There are 2 LEDs on the Firefly-RK3399 development board, as the following table shows:


Both LEDs can be controlled by using the LED device subsystem or by directly operating GPIO.

Controlling LEDs by device

Linux has its own LED subsystem for LED devices. In Firefly-RK3399, 2 LEDs are configured as LED class devices.

You can control them via /sys/class/leds/.

The default status of the two on-board leds are:

  • Blue: Turn on after the system powers on.

  • Yellow: defined by user.

You can change the behavior of each LED by using the echo command to write command to its brightness property:

root@rk3399_firefly_box:~ # echo 0 >/sys/class/leds/firefly:blue:power/brightness  //Blue led off
root@rk3399_firefly_box:~ # echo 1 >/sys/class/leds/firefly:blue:power/brightness  //Blue led on

Using trigger control LED

Trigger contains a variety of ways to control the LED, here with two examples to illustrate.

  • Simple trigger LED

  • Complex trigger LED

For more information, please read the document leds-class.txt.

First of all, we need to know how many LED definition, while the corresponding property of the LED is.

Define LED node in file kernel/arch/arm64/boot/dts/rockchip/rk3399-firefly-port.dtsi

leds {
       compatible = "gpio-leds";
       power_led: power {
           label = "firefly:blue:power";
           linux,default-trigger = "ir-power-click";
           default-state = "on";
           gpios = <&gpio2 27 GPIO_ACTIVE_HIGH>;
           pinctrl-names = "default";
           pinctrl-0 = <&led_power>;
       user_led: user {
           label = "firefly:yellow:user";
           linux,default-trigger = "ir-user-click";
           default-state = "off";
           gpios = <&gpio0 13 GPIO_ACTIVE_HIGH>;
           pinctrl-names = "default";
           pinctrl-0 = <&led_user>;

Note: The value of compatible must match the one in drivers/leds/leds-gpio.c.

Simple trigger LED

It is a simple trigger mode to control LEDs, as follows on the default open yellow LED. And Firefly-RK3399’s yellow LED will be turned on after boot.

(1) Defined LED trigger In the kernel/drivers/leds/trigger/led-firefly-demo.c add the following:


(2) Register the trigger.

led_trigger_register_simple("ir-user-click", &ledtrig_default_control);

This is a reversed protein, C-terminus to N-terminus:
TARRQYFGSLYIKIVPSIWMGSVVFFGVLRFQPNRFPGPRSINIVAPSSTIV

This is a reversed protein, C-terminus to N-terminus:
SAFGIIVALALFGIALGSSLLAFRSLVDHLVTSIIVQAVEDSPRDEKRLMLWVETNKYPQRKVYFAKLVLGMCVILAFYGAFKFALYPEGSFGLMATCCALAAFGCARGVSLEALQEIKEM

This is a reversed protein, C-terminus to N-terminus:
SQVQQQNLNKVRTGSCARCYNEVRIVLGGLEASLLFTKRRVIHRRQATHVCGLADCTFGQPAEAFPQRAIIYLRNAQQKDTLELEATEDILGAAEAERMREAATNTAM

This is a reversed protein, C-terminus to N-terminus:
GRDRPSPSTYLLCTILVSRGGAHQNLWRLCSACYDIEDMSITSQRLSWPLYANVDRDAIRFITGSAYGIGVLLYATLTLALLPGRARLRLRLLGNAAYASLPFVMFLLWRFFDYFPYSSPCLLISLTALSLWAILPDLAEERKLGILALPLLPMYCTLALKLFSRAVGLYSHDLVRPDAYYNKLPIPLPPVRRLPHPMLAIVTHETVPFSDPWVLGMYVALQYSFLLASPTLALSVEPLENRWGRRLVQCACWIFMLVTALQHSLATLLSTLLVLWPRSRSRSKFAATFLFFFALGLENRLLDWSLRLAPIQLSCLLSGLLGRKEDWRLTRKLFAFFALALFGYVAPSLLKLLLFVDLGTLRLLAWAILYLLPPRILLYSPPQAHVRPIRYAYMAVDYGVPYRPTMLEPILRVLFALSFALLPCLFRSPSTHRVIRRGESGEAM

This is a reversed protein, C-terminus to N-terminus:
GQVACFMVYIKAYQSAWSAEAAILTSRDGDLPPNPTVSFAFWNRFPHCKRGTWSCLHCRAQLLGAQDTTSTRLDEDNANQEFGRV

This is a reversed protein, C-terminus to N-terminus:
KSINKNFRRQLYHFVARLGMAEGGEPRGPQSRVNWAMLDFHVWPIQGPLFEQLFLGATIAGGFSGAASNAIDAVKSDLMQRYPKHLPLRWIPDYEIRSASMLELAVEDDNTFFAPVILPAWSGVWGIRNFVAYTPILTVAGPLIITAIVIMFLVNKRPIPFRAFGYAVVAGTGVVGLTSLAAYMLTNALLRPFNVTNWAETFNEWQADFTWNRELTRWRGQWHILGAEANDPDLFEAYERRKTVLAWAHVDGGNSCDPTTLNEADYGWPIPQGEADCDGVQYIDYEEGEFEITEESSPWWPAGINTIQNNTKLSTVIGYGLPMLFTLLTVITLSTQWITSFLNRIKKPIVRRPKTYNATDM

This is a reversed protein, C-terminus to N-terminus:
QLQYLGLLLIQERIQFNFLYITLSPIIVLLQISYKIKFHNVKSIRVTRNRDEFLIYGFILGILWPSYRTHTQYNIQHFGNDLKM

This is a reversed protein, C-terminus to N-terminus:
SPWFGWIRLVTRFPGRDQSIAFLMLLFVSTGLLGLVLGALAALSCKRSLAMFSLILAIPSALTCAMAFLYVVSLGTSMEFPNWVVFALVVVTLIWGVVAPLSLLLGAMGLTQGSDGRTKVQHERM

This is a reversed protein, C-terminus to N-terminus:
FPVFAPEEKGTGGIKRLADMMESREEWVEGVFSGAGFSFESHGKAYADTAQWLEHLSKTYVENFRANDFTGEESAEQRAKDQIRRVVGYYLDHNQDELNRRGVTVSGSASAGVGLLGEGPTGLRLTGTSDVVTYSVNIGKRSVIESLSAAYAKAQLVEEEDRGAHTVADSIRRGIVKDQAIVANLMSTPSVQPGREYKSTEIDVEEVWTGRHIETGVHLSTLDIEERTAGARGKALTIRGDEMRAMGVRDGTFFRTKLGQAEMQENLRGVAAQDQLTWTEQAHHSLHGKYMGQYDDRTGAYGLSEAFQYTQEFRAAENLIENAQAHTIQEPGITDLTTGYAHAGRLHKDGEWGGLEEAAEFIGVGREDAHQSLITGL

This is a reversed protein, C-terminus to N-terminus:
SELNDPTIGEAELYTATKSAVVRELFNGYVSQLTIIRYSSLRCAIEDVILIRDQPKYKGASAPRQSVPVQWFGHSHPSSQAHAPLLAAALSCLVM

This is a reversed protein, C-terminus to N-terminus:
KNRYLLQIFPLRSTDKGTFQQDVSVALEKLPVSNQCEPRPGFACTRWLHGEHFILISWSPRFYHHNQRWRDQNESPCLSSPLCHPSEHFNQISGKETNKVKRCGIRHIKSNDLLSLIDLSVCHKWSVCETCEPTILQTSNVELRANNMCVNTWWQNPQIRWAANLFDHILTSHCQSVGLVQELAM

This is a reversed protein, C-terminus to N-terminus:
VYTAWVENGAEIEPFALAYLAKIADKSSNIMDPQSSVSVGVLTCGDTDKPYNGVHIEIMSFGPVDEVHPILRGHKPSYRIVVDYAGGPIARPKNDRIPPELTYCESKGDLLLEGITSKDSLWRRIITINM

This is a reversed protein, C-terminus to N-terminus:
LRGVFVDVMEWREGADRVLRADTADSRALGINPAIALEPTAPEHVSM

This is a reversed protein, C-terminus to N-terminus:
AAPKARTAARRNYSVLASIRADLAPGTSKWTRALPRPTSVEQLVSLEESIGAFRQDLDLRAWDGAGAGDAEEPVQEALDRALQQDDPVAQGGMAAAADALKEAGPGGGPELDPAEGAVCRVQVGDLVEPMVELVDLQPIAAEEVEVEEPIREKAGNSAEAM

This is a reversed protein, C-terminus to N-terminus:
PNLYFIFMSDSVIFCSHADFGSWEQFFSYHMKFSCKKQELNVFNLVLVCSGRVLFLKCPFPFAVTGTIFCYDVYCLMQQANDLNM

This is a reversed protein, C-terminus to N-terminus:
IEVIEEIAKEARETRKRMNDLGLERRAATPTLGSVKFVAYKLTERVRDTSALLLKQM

(3) Control the LED.

led_trigger_event(ledtrig_default_control, LED_FULL);     #yellow led on

(4)Enable LED demo.

led-firefly-demo is disabled in default,if you need to open the demo drive can use the following patch:

--- a/kernel/arch/arm64/boot/dts/rockchip/rk3399-firefly-demo.dtsi
+++ b/kernel/arch/arm64/boot/dts/rockchip/rk3399-firefly-demo.dtsi
@@ -52,7 +52,7 @@
            led_demo: led_demo {
-                status = "disabled";
+                status = "okay";
                 compatible = "firefly,rk3399-led";

Complex trigger LED

The following is the trigger mode control LED complex example, timer trigger is to let the LED to achieve constant light off effect.

We need to configure the timer trigger on the kernel.

In the kernel path using make menuconfig, in accordance with the following method to chose timer trigger driver.

Device Drivers
--->LED Support
   --->LED Trigger support
      --->LED Timer Trigger

Save the configuration and compile the kernel, the kernel.img burn Firefly-RK3399 board. We can use the serial input command, you can see the blue light non-stop interval flashing.

echo "timer" > sys/class/leds/firefly\:blue\:power/trigger

The user can also use the cat command to get the available values for the trigger:

root@rk3399_firefly_box:/ # cat sys/class/leds/firefly\:blue\:power/trigger
none rc-feedback test_ac-online test_battery-charging-or-full test_battery-charging
test_battery-full test_battery-charging-blink-full-solid test_usb-online mmc0 mmc1
ir-user-click [timer] heartbeat backlight default-on rfkill0 mmc2 rfkill1 rfkill2